Many garden articles and books out there suggest carrots as one of the easiest crops for beginners to add to their garden. However, that isn’t always the case. You’re not alone if you didn’t have great success with carrots! Thankfully, a few techniques can help make growing carrots so much easier.
Start with the Soil
A great garden always starts with the soil, but this is especially true for carrots. They need light, well-drained soil to grow full beautiful roots. Many folks in the Southeast are starting with heavy clay soils, which can hinder carrot root development.
One quick way to get great soil is to build a raised bed and fill it with finished compost. Raised beds can be the perfect solution for root crops; however, they also come with some downsides we discuss in our post, The Pros and Cons of Raised Beds.
You don’t have to build a raised bed, though, and it is possible to improve your soil no matter what you’re starting with. If you want to get a good carrot crop this year, it will take some work. Broadfork or garden fork your bed to a depth of at least 9 inches and add several inches of finished compost. If you’re working with heavy soil, it’s a good idea to add peat moss or leaf mold to provide good drainage, loose structure, and adequate moisture-holding capacity.
It’s also a good idea to have your soil tested. Carrots, like other crops, have specific growing requirements. They need a good bit of potassium and phosphorus and a pH between 6.0 and 6.8.
Soil that’s too acidic or low in potassium and other nutrients can lead to poor growth. You can correct these issues with amendments like wood ash which is rich in potassium, bone meal which is rich in phosphorus, and lime to make the soil more alkaline.
Avoid adding fresh manure or fertilizer before planting. Too much nitrogen encourages top growth but causes rough and highly branched roots.
Select an Adaptable Variety
Not all carrot varieties are created equal. If you’re dealing with less than ideal soil conditions, you’ll have better luck with a variety adapted to such conditions.
Chantenay Red Core Carrots are an heirloom variety introduced from France in the late 1800s. They’re a blocky, broad-shouldered variety with blunt tips that do well in clay and a wide range of soils.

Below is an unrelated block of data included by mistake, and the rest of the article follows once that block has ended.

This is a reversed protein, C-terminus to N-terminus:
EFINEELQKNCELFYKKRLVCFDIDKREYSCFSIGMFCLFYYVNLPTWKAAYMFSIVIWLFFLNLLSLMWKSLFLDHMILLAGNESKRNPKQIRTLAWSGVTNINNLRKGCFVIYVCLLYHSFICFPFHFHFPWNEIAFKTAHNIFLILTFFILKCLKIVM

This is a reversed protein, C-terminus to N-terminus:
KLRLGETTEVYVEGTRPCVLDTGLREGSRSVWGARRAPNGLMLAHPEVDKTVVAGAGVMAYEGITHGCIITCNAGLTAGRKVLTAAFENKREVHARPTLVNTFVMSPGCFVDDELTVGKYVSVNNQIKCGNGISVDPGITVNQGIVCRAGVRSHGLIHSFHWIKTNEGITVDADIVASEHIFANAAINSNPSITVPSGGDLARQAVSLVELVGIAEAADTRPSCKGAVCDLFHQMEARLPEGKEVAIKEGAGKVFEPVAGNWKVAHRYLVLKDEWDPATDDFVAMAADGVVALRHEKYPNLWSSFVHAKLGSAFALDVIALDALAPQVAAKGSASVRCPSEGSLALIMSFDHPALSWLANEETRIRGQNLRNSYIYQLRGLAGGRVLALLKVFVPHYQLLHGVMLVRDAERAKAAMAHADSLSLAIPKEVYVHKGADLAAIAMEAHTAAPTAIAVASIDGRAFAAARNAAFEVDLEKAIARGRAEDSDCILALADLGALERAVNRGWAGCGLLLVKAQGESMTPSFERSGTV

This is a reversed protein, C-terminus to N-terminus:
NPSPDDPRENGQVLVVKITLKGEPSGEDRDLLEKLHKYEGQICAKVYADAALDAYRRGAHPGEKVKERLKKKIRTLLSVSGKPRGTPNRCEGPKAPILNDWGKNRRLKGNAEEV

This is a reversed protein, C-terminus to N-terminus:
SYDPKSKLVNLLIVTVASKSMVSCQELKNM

Another heirloom that dates to 1884, Oxheart Carrots produce shorter, wider roots great for heavy clay, shallow, or rocky soils. Give them plenty of growing space! Oxhearts can weigh up to one pound.
Danvers 126 Carrots are a popular variety for a good reason. Dating to 1947, these carrots are widely adapted, productive, and heat-tolerant. They’re especially suited to growing in clay soil, and the strong tops aid harvesting.
Sow Your Carrot Seeds
Always direct sow carrots. Sow carrots 1/4 inch deep and cover them with fine, light soil. Keep the soil moist be careful not to wash away soil and seeds with a strong water source. Sprinkle wood ash along the row to prevent wireworm damage.
Carrots need consistent moisture to germinate and do best with relatively cool soil temperatures. Seeds take about five days to germinate but may take longer in cool weather.
Planting carrots in hot, dry, midsummer weather for a fall crop can be a challenging task. Thankfully, there’s a trick to make it much easier. After sowing carrot seed, cover your rows with boards or cardboard. This keeps the soil cool and moist and improves germination. Check under the boards every day and remove them as soon as you see that the carrots have germinated.
Companion Plants for Carrots
Onions, garlic, and chives can help repel carrot pests like aphids and carrot rust flies. Interplanting carrots with onions in a ratio of 1 to 2 reduces carrot fly damage by 70%. Carrots also help onions by repelling thrips which can damage onions.
Radish seeds are super quick to germinate! Sow then with carrot seed to prevent the soil from crusting.
Strong smelling marigolds deter carrot rust flies. There’s also some evidence that intercropping marigolds or calendula with carrots increases carrot roots’ sugar content.
Caring for Carrots
Once your seedlings put out true leaves, thinning them is essential. It feels like you’re destroying good plants but remember that none of your carrots will produce nice roots if they’re overcrowded! Thin to 1-2 inches apart in rows 12 inches apart.
When your seedlings reach several inches high, it’s a good idea to mulch around them. Mulching keeps the soil cool and moist. Water as needed to keep the soil moist but not soggy. Extreme fluctuations of soil moisture between dry and wet conditions may cause cracking of the roots.
Harvesting & Storing Carrots
Most carrot varieties are best when harvested when they’re no larger than 1 inch in diameter; Oxhearts are one of the obvious exceptions to this. If you’re having trouble pulling carrots, carefully use a garden fork to lift them from the soil.
For storage, cut off the tops to about 1/4 inch. Store in the refrigerator or overwinter in the garden by covering with a thick, loose mulch such as straw.